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The skin is constantly in contact with environmental microorganism. Therefore, it is colonized by certain microbial species. The indigenous microorganisms present on the skin surface are called skin microflora. Most of the skin microflora is from bacteria. The microorganisms that constitute the skin microflora of the human body are usually harmless. However, some of them are potential pathogens or opportunists. These microorganisms may cause disease under certain circumstances including environment condition, growth factors. The microorganisms that are native to skin are expected to be Staphylococcus viridans, Staphylococcus epidermidis, Bacillus spp., Corynebacterium spp., Micrococcus luteus, yeasts and Streptococcus aureus. In addition, Streptococcus viridans, Staphylococcus epidermidis, Corynebacterium spp., and Bacillus spp. are the most commonly isolated microorganisms from skin. By identify skin microflora, one can understand the causes and consequences of colonization.
Sterile water in test tube
Tryptic soy agar (TSA) plate
Crystal violet solution
Acetone-alcohol (50:50) mixture
2% Aqueous safranin O
A sterile swab is moistened with the sterile water. Carefully swab the arm.
Inoculate the TSA plate with the swab by gently dabbing the swab on the plate and gently rolling it back and forth over the area. Label the plate. Discard the used swab in the appropriate container.
Incubate the plate 48 hours at 37 oC.
Note the colonial appearance. These microorganisms might be skin microflora.
Flame the inoculating loop by holding it in the flame of a Bunsen burner until it is red-hot. Allow the loop to cool for about 30 to 45 seconds.
Place one small loop of water on the slide.
Flame the inoculating loop again and obtain a trace amount of colony culture from the TSA plate.
Slowly mix the colony culture with the water on the slide. Spread the culture suspension as evenly as possible over an area of 1-2cm2.
Air-dry the film on the slide. A very thin semi-transparent, faint whitish layer is most desirable.
Grasp the slide by the edges near one end with smear side up.
Pass it through the upper portion of the flame for about two or three times.
The fixed smear is now ready for gram staining.
Apply 15 drops of the crystal violet solution to the heat fixed smear. Allow the dye to remain on the slide for 1 minute. Rinse the slide with water.
Apply 20 drops of iodine solution and let stand for 1 minute. Rinse off water.
Add the alcohol and acetone mixture drop by drop to the smear with slide held tilted.
Continue decolorization until no more purple stain is seen to wash from the smear.
Immediately rinse the slide in running water.
Add 2% aqueous safranin O for about 50 seconds. Rinse the slide with water.
Carefully blot the slide to hasten drying.
Position the slide on the stage to bring the specimen into sharp focus by using low power objective (10X).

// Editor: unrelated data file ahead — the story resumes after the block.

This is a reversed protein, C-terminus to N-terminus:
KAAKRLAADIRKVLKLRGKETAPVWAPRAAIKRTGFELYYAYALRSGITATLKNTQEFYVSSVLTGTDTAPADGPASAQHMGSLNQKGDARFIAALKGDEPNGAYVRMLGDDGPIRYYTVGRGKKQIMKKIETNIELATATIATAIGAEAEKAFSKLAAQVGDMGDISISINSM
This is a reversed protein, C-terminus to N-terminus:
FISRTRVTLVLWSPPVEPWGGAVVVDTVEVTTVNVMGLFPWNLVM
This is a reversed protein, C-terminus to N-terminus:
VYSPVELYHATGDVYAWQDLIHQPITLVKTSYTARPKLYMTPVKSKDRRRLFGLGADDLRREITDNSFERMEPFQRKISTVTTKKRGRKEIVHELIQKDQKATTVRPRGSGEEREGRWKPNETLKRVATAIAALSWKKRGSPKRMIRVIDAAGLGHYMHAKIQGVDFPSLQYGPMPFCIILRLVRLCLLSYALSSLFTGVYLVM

Rotate the high-dry objective (40X) into position and readjust the fine focus.
Examine the specimen under the oil-immersion objective (100X). Add immersion oil directly on the area of the slide to be viewed. Adjust the iris diaphragm to produce optimum illumination.
Note the morphology and arrangement.
Appearance on TSA Plate
Large, round, white, glistening colony
Round, Irregular shape
Both single and chains
Wrinkled and dry
Club shaped, barred
Large, round, yellow, glistening colony
Both single and tetrads
Large, round, moist colony
Large, round, golden-yellow, glistening colony
From the table, skin miroflora consists of gram positive bacteria. Gram positive bacteria do not lose their primary purple after gram-staining procedure. Counter-staining turns the decolorized gram-positive bacteria to a deeper violet colour.
There are indigenous microorganisms present on the skin surface. Tryptic soy agar (TSA) plate is used for this study as it supports the growth of many organisms. Therefore, TSA is called general purpose media.
There are two genera of bacteria, Straphylococcus and Streptococcus, are frequently present on skin.
The morphology of the microorganisms can be discerns by using microscope under oil-immersion objective. Most of the skin organisms are similar in morphology. However, there are variations due to differences in genetics and ecology. From the table, it can be observed that most of them are either cocci or rods.
Streptococci cells usually grow in chains. The individual cocci elongate on the axis of chain and start dividing. Therefore, long chains of cocci can be seen in Streptococcus viridans due to cells adhere after repeated divisions.
Both Staphylococcus epidermis and Staphylococcus aureus divide in random planes hence forming irregular grapelike clumps. Staphyococcus aureus is the most pathogenic of the staphylococci. It forms golden-yellow colonies, which is protective against the antimicrobial effects of sunlight. Micrococcus luteus divides in two planes to form square groups of four cells called tetrads.
Both Corynebacterium spp. and Bacillus spp. appear as rods. The shape of the rod varies between species hence it is club shaped and barred for Corynebacterium spp. while single and chains for Bacillus spp. Rods usually are single. However, Bacillus spp. remains together after division to form chains.
Yeast form budding cells as expected. There is a rise in cell number when yeast reproduces by budding.
There are some improvements can be made. The simple stain can be performed to make the cells more visible. Methylene blue can elucidate the morphology and arrangement of the organisms. Apart from that, phase-contrast microscope can be used to examine the cells. Some of the cells like yeast can be observed distinctly by using phase-contrast microscope. In addition, selective media can be used to grow the microorganisms after identification of each microorganism to have a deep study on them. Bacteria may be selected by incubation with nutrients that they specifically can use.